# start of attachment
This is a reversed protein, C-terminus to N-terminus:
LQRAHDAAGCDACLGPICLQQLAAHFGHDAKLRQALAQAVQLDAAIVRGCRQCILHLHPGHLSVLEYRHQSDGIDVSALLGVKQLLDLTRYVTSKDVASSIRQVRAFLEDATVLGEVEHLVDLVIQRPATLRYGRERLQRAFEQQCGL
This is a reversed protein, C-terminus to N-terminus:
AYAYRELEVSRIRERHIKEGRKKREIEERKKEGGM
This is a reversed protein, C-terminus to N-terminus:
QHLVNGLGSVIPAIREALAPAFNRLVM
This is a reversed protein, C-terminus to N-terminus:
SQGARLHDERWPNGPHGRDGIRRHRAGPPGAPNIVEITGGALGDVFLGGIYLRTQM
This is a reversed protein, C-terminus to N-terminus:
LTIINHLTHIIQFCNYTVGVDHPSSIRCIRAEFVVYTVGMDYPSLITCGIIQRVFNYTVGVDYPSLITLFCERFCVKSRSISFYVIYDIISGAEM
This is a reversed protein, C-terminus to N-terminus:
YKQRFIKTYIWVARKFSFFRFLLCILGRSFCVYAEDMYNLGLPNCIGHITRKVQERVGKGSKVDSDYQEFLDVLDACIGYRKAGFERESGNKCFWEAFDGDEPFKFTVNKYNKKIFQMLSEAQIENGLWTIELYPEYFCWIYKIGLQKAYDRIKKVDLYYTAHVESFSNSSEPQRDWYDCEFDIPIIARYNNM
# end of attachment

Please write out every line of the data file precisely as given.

This is a reversed protein, C-terminus to N-terminus:
LQRAHDAAGCDACLGPICLQQLAAHFGHDAKLRQALAQAVQLDAAIVRGCRQCILHLHPGHLSVLEYRHQSDGIDVSALLGVKQLLDLTRYVTSKDVASSIRQVRAFLEDATVLGEVEHLVDLVIQRPATLRYGRERLQRAFEQQCGL
This is a reversed protein, C-terminus to N-terminus:
AYAYRELEVSRIRERHIKEGRKKREIEERKKEGGM
This is a reversed protein, C-terminus to N-terminus:
QHLVNGLGSVIPAIREALAPAFNRLVM
This is a reversed protein, C-terminus to N-terminus:
SQGARLHDERWPNGPHGRDGIRRHRAGPPGAPNIVEITGGALGDVFLGGIYLRTQM
This is a reversed protein, C-terminus to N-terminus:
LTIINHLTHIIQFCNYTVGVDHPSSIRCIRAEFVVYTVGMDYPSLITCGIIQRVFNYTVGVDYPSLITLFCERFCVKSRSISFYVIYDIISGAEM
This is a reversed protein, C-terminus to N-terminus:
YKQRFIKTYIWVARKFSFFRFLLCILGRSFCVYAEDMYNLGLPNCIGHITRKVQERVGKGSKVDSDYQEFLDVLDACIGYRKAGFERESGNKCFWEAFDGDEPFKFTVNKYNKKIFQMLSEAQIENGLWTIELYPEYFCWIYKIGLQKAYDRIKKVDLYYTAHVESFSNSSEPQRDWYDCEFDIPIIARYNNM